Key takeaways from Klareco Insights: The Road Ahead for Indonesia in an Endemic COVID-19 World
As we approach the end of 2021, everyone wearily hopes that the COVID-19 pandemic will be over soon. This year had not been the recovery that many anticipated. The Delta variant, which caused a spike in infected cases in Indonesia to more than 50,000 each day between June and July 2021, disrupted the country’s recovery. The emergency public activity restriction (PPKM Darurat) imposed by the government across the country greatly affected businesses and the economy.
However, the hope we had at the start of the year has begun to manifest itself over the past two months. Conditions in Indonesia have gradually improved since September, owing to the successful rollout of the national COVID-19 vaccination program. As a result, the status of public activity restriction (PPKM), which was previously classified as an emergency, have been downgraded to level 1 in several major cities.
In light of the return of a semblance of normalcy for social and economic activities, Klareco Communications had three key takeaways from our recently concluded Insights session that featured three panellists who are experts in their fields, Dr. Marsen Isbayuputra, Sp.OK from the Faculty of Medicine, University of Indonesia, Sinta Setyaningsih – Vice President of Public Affairs OVO, and Gupta Sitorus- co-founder of Museum Boga (Indonesia’s first culinary museum).
Indonesia is already living in an endemic state
The sense of normalcy has become relative since the outbreak of the pandemic. From a public health perspective. Indonesia, with its implementation of health protocols, relatively low rate of daily infections, vaccination and hospitalisation rate, can be deemed has having entered the endemic state. The virus will not be eliminated completely, and the population will have to learn to co-exist with it.
Existing health protocols in Indonesia are strong enough to protect the people but adherence to these health protocols remains a problem especially in places outside of major cities. Another space to watch is the emergence of new infectious variants that might cause spikes in infections again. The COVID-19 virus has proved to be effective in mutating itself to spread across the world. Barring the emergence of new variants and with the continued implementation of health protocols, Indonesia should find itself in a good position to maintain the recovery momentum into the new year.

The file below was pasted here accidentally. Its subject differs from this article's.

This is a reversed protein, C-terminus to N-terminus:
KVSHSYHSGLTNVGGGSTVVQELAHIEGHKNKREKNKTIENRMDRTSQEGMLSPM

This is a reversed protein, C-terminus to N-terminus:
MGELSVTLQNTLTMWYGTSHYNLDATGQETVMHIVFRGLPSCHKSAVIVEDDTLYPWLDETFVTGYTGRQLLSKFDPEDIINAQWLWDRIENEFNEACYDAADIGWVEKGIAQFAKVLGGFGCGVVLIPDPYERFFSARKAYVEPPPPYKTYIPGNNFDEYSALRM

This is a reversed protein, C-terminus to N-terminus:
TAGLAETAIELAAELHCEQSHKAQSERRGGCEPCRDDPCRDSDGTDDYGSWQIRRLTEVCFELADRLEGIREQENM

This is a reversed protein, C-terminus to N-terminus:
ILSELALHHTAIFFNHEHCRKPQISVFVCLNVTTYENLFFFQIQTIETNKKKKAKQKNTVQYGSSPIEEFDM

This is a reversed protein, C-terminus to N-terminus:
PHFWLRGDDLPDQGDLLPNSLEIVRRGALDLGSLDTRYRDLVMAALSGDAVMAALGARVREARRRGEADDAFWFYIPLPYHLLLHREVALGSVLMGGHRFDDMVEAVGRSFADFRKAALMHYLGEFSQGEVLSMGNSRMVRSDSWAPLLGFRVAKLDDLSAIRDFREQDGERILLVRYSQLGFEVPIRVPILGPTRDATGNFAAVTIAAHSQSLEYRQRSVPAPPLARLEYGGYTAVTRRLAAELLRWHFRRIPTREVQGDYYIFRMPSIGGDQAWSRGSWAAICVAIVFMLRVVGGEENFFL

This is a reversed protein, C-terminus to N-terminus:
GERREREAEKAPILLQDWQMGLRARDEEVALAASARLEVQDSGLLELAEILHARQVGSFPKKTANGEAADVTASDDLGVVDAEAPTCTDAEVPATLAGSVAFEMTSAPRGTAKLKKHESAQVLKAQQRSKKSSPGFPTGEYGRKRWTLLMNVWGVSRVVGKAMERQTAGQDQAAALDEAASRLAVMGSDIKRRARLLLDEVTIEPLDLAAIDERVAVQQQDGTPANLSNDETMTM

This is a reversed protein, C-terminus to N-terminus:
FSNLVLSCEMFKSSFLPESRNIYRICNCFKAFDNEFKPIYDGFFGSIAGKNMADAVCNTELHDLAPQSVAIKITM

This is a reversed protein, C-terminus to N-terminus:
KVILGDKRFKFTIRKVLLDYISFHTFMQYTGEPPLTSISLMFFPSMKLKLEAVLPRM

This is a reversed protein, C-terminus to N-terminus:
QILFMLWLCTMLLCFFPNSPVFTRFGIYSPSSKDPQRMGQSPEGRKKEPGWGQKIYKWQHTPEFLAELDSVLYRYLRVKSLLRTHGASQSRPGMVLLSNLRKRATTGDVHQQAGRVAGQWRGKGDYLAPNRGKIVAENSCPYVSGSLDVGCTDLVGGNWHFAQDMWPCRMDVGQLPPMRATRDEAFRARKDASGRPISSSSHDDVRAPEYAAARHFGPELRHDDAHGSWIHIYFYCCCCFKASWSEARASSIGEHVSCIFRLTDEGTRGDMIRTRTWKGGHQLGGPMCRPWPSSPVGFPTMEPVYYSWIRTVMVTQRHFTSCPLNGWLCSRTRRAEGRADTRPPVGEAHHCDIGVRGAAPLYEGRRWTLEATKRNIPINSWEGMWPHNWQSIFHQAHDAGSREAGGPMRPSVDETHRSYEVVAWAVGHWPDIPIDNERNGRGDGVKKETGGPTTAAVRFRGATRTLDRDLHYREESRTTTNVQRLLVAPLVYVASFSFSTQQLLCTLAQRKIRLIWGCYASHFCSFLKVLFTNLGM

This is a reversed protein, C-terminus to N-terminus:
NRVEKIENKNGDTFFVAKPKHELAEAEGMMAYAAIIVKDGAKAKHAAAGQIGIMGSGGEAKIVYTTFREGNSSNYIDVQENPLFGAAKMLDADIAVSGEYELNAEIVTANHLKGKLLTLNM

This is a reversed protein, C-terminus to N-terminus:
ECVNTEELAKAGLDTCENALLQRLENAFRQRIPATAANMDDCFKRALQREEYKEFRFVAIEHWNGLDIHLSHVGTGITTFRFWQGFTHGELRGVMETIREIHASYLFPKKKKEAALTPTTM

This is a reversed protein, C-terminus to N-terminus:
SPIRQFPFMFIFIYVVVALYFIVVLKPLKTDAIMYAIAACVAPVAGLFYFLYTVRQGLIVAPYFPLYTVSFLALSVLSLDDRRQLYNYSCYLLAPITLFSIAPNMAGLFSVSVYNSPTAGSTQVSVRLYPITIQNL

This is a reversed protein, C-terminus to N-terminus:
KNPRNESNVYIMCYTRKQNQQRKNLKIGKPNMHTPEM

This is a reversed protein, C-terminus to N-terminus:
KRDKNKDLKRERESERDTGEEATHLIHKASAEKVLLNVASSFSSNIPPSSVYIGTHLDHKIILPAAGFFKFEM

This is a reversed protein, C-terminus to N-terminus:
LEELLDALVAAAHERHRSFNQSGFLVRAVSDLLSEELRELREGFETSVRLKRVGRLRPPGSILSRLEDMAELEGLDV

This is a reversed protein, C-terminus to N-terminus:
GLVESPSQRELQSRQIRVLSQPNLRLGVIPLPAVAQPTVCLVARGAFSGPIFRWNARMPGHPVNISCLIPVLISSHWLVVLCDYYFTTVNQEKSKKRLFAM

COVID-19 was the “Chief Transformation Officer” for the economy and businesses
“In an analogy, if an organization were a virus, the COVID-19 virus would be a Chief Transformation Officer with global responsibilities. Unknowingly, the COVID-19 pandemic transformed everything,” shared Sinta Setyaningsih, Vice President Public Affairs OVO.
COVID-19 has affected businesses greatly. Some have suffered more than others. Indonesia’s creative industry, which contributes 7.24 percent to the country’s gross domestic product (GDP), have been hit particularly hard by the pandemic. Three industries have been significantly impacted by the Pandemic: Fine Arts & Performance, Design & Advertising, and Craft. Businesses in the creative sector found themselves having to adapt in a variety of ways, including the way events are organised.
Gupta Sitorus, co-founder of Museum Boga, shared that creative industry players proved their capacity for adaptation and innovation in their businesses. The trauma compelled players in the industry to digitise and reconsider the industry’s long-term adaptability and sustainability. However, the efforts to adapt and digitise have also revealed the shortcomings of the current system. There is an urgent need for better infrastructure and access to financing options to ensure that businesses can transform. The future of the creative industry, and by extension the country’s economy, depends on the collective effort of business owners, the ecosystem, and the government.
Transiting from crisis aversion to future-proof
The transition from a pandemic to an endemic state also has an impact of the government’s outlook and priorities. When dealing with the impact of the pandemic at the height of the public health crisis, the government’s core focus was to manage the crisis and to bring it under control. It was risk averse, keen to ensure that existing crisis does not worsen and no new crisis emerge.
As the pandemic comes under control, the government has shifted its priorities to reflect the endemic state that the country is in. Government decision making has become more principle-based and towards future proofing.
The Road Ahead for Indonesia in an Endemic COVID-19 World
The trauma of COVID-19 has left deep scars not only in Indonesia but also throughout the world. However, Indonesia is poised to recover as long as new variants do not emerge to knock the country off its recovery path. The business transformation and adaptations that have been set in motion by the pandemic will continue even after the pandemic is over. Businesses that survived the pandemic will become stronger as we emerge together towards the next normal.